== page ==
You take the seat across from me.
Adjust your awkward antennae. Channel your suffering.
(with an umbrella, he shields you from the sun&
with his free hand points west, assuring you, “Arizona
didn’t kill your mother”
((no))
Your mother killed your mother in the second person,
&then poured herself a drink. I read it in a poem. It
was taped to a pipe under our sink.)
IV.
Through the open window
church bells come in& touch everything:
Your body’s black script
My own pale index of symbols. Naked by the
bookshelf where poems go missing (which poem.
this poem? I can no longer be certain) they knock
at my chest and wait for the heart to answer.
Yesterday,
I hung the mirror to the ceiling. Underneath,
our bodies took shape in a painting I’d make.
One winter alone.
Near the place where men kill chickens.
Believe the magician.
Two things can happen at once, but always
with the possibility
one or the other is forgotten.

Weekly Feature Editor #1 Olivia Maaghul

He stood –

hunched over himself,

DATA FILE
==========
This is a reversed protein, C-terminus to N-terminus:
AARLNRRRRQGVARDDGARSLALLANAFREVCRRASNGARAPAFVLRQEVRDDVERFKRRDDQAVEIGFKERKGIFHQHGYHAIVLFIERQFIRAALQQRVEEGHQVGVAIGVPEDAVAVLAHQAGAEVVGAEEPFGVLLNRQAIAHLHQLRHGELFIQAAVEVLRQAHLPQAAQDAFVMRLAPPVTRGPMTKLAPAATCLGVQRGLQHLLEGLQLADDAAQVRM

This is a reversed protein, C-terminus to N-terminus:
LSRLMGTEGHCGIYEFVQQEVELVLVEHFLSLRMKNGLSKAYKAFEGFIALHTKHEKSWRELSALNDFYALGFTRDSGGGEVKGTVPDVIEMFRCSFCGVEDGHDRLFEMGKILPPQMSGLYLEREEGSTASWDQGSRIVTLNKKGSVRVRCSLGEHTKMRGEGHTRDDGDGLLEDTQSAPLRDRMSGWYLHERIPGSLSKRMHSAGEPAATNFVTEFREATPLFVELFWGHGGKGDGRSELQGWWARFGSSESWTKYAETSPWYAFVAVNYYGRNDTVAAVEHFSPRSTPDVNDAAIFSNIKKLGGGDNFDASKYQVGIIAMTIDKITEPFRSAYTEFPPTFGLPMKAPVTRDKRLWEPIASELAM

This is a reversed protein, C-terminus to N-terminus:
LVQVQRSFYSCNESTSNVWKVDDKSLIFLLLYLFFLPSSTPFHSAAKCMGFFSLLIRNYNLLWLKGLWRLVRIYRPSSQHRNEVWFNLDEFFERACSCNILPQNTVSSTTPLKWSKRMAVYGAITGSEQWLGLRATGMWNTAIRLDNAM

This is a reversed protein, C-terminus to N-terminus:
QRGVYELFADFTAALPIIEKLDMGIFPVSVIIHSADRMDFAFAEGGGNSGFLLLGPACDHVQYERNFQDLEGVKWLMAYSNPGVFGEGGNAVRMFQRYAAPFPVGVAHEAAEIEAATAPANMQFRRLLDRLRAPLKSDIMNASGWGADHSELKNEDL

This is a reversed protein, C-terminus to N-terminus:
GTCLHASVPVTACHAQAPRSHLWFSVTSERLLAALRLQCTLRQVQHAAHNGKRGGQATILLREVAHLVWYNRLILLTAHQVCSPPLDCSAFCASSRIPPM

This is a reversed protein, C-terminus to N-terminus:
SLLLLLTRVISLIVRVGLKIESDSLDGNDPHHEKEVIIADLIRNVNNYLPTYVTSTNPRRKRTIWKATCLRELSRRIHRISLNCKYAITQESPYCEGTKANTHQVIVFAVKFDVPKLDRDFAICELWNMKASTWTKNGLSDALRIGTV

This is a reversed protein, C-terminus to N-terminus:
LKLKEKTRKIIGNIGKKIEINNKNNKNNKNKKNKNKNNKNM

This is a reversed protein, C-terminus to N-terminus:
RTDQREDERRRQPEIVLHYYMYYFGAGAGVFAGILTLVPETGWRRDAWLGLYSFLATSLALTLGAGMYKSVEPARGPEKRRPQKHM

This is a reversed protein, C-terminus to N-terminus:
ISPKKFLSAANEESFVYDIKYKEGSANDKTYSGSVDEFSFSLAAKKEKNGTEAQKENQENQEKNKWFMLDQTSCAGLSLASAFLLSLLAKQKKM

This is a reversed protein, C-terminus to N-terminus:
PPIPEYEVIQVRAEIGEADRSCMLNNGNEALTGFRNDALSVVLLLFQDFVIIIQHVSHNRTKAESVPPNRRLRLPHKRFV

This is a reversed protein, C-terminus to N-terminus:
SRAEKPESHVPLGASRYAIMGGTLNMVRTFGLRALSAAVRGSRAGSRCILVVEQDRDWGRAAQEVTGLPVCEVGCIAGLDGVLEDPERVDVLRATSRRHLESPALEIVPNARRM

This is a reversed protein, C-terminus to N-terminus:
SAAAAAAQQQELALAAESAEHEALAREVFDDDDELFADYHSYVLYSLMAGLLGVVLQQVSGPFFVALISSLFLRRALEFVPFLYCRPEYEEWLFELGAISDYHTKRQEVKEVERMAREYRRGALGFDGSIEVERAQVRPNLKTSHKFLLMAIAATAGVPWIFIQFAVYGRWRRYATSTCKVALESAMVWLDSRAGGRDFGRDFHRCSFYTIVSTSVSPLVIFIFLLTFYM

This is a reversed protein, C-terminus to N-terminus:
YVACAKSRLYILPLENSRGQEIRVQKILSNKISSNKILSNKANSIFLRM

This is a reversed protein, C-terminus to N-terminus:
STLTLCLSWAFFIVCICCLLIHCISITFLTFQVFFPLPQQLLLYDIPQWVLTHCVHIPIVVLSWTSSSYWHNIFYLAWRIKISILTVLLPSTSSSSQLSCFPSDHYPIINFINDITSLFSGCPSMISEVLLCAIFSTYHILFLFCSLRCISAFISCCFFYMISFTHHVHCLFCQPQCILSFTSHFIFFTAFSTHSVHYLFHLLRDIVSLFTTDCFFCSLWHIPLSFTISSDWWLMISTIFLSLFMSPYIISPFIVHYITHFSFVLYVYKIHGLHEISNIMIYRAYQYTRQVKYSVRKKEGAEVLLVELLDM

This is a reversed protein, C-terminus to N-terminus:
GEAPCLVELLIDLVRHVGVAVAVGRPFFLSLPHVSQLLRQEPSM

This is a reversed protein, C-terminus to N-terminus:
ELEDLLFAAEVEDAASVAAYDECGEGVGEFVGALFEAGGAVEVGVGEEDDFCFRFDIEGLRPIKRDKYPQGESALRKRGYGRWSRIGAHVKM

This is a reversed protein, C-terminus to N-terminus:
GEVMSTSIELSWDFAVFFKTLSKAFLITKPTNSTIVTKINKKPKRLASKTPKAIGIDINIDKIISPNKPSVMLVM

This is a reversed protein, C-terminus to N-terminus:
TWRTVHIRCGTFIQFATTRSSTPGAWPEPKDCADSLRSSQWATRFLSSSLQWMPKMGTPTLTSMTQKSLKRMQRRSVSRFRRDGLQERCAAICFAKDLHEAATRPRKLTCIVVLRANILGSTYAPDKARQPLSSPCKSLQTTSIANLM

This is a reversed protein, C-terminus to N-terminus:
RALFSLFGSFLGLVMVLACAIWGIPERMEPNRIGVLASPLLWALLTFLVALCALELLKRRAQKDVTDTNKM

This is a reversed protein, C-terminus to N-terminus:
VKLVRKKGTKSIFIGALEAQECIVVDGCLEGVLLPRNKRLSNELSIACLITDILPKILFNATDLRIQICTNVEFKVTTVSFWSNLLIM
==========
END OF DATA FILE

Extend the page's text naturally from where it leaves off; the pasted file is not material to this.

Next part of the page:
at the corner,

haphazardly

on two streets.

like a streetlight-

steaming,

Mingling with no one,

except…

for his cigarette.

Fascinated-

One might have said

that that four-inch-roll

of sweet tobacco

knew him better

than anyone in the world.

And when he held it,

onlookers,

grew jealous,

desperate

for just a moment

between his fingers,

closer,

than anyone had ever been-

solidarity

their agreement: coherent.

as the cigarette

suffocates,

osculates,

the man

puffs away

his secrets,

guiltless indulgence,

friendship,

and without a second thought-

 

toss.

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Thank You and Pictures

Thank you so much to everyone who made our Forum Spring 2014 issue launch party such a success!  Big thanks especially to: Bird & Beckett Books for so graciously hosting the event in their fabulous bookstore (seriously check it out, it’s amazing!), our contributors for producing all the immensely beautiful content in this issue, to our advisors and staff for putting in the long hours needed to get the work in print, CCSF’s graphics department for dedicating their talents to the layout, and to everyone who came to the launch party to show their support.

A special thank you to Bill McGuire, whose tireless efforts to raise money for the English Department social fund added up to a very generous donation to support our production costs. We still get all teary just thinking about it.